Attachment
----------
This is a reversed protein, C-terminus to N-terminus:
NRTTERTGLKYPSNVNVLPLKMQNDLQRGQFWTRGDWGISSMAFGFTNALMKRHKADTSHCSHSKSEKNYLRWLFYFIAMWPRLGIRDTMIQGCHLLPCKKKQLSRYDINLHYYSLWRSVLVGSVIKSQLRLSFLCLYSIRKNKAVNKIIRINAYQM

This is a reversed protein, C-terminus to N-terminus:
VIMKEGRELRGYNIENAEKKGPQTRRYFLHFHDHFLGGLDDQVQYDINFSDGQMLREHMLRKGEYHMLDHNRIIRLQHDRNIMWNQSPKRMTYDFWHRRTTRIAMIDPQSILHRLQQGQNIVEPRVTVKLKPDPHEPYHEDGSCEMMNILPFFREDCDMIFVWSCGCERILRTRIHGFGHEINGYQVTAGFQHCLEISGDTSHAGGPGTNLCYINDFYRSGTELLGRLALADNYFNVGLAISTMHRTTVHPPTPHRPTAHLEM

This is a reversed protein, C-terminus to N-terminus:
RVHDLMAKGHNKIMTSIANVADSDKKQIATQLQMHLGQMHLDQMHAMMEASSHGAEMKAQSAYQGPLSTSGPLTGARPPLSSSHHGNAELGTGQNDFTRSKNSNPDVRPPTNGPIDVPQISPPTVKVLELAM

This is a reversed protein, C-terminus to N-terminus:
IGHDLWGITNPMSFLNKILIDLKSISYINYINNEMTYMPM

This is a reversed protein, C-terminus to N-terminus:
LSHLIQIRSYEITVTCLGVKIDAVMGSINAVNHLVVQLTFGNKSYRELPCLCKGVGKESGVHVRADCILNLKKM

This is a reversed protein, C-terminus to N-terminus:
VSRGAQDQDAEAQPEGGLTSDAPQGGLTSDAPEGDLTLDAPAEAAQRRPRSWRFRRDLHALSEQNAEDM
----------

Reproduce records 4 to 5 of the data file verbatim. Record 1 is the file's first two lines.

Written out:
This is a reversed protein, C-terminus to N-terminus:
IGHDLWGITNPMSFLNKILIDLKSISYINYINNEMTYMPM

This is a reversed protein, C-terminus to N-terminus:
LSHLIQIRSYEITVTCLGVKIDAVMGSINAVNHLVVQLTFGNKSYRELPCLCKGVGKESGVHVRADCILNLKKM